Carnegie Mellon's program is based around two particular areas of faculty strength:
- History of Science, Technology and the Environment
- Social and Political Movements
We are particularly interested in applicants who have research and teaching interests in one of these areas. Though these are not separate programs or formal tracks within the department, these areas do pay homage to the department's longstanding areas of innovation, including as a founding institution of social history and applied history. Despite our small size, the department has at least one faculty member specializing in each of the areas of history of science, technology, health, and the environment which enables students to draw on Carnegie Mellon's research strengths in these areas.
The curriculum itself is designed to foster a broad base of historical expertise, with thematic courses offered in Race, Nation, and Empire; Environment and Technology; Social and Revolutionary Movements; Labor and Work. These areas, which cut across national and temporal boundaries, form a common basis for graduate courses. Students also take intensive seminars on research and historical methods, which include funded archival research trips, in the first two years. Because the program is small, we also build in four electives to ensure students have a chance to take courses more tailored to their specific interests.
Although our curriculum is based in part on these thematic courses, students specialize in a national or regional field. In addition to strong national/regional training, our program aims to provide students with broad exposure to transnational and comparative issues. Many of our students serve as teaching assistants in a large Global Histories course.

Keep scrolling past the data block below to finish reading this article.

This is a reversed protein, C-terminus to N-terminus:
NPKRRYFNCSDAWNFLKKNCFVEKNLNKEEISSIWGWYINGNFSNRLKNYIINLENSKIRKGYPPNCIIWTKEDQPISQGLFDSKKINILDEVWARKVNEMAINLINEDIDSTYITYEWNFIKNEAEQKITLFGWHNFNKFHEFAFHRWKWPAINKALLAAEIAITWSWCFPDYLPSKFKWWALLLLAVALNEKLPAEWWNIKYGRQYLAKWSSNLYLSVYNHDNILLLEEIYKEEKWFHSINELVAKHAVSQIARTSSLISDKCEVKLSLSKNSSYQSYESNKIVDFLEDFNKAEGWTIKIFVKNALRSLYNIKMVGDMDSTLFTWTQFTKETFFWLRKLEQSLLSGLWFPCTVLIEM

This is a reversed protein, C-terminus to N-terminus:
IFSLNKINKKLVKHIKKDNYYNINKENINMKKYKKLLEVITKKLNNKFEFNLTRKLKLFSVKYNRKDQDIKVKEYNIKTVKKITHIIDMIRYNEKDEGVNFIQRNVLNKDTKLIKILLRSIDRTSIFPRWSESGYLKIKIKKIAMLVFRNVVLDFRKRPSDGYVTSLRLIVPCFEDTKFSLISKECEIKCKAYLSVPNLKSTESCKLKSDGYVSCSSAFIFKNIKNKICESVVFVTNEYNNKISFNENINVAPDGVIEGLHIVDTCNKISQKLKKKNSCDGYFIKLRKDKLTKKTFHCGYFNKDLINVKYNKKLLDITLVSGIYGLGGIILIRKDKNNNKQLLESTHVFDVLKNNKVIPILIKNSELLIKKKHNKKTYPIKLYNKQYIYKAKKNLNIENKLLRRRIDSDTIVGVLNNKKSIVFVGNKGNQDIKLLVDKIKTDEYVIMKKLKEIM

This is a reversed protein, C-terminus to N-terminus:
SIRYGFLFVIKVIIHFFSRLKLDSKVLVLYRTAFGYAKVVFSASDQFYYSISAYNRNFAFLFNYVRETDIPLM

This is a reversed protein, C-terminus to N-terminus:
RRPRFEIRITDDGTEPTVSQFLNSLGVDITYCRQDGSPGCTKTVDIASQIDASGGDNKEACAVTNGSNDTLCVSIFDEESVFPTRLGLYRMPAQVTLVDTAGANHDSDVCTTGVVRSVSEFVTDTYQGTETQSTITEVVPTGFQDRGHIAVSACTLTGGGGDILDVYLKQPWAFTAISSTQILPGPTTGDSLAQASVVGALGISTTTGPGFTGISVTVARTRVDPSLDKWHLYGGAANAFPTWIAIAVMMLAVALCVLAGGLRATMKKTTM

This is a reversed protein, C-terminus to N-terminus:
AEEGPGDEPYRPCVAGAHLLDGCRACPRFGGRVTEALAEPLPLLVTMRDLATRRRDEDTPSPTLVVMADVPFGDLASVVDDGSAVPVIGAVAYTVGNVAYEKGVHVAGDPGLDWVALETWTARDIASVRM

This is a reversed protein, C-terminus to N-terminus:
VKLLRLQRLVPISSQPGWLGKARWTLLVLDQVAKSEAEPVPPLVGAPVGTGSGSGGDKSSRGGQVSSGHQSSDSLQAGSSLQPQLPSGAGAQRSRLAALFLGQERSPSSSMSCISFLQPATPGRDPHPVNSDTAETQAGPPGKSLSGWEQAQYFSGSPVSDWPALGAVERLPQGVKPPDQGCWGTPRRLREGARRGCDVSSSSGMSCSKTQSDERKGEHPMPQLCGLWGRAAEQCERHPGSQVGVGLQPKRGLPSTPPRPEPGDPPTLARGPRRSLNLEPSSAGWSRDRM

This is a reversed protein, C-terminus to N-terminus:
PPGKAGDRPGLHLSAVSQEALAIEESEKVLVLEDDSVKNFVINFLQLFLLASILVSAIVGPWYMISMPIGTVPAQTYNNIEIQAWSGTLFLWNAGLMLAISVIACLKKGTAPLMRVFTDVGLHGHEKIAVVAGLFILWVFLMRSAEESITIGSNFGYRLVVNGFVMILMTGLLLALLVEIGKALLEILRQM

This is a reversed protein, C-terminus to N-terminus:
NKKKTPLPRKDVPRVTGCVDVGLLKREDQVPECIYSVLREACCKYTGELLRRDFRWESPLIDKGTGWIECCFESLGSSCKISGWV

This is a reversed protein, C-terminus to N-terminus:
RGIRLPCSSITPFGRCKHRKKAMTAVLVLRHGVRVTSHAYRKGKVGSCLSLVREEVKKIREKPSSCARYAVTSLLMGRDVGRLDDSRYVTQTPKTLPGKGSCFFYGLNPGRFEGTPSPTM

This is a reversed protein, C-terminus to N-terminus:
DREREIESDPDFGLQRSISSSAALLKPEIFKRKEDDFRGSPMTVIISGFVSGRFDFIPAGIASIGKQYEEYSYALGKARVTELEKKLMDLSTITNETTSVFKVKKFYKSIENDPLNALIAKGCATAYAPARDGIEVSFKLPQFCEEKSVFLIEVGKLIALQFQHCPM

Our financial package includes tuition, health insurance, fees, and a living stipend. In addition, we offer several additional scholarships and research grants that make it possible for our students to attend conferences and to conduct research across the United States and abroad.
In applying to the program, it is important that prospective students seek out and find a possible advisor or advisors from the field(s) in which they wish to specialize. We strongly encourage applicants to explore the resources here including Admissions Information, About the Program, and Information on Current and Recent Graduate Students.
If you are unfamiliar with the process for choosing and applying to doctoral programs in history, the American Historical Association has posted a useful guide on their website.
The department’s Ph.D. program bestows a Master’s degree en route to the Ph.D. after the successful completion of four semesters of course work (with passing grades in all courses) and the production of a research paper. We do not require a Master's degree of applicants and all students complete the same course of study regardless of prior preparation.
If you have questions about our program, or would like additional information, please contact the Director of Graduate Studies: Dr. Christopher Phillips.
Meet our Ph.D.'s
Deirdre Clemente, Ph.D., 2010
Deirdre Clemente is a scholar of the American clothing industry and studies dress as social and cultural change.
Jiacheng Liu, Ph.D., 2016
Jiacheng teaches Asian history and is working on her first book manuscript on actresses and urban publics in early 20th century Beijing.
Brian Robick, Ph.D., 2011
Brian has worked at the nexus of research, public education, political strategy, data analysis, and technology.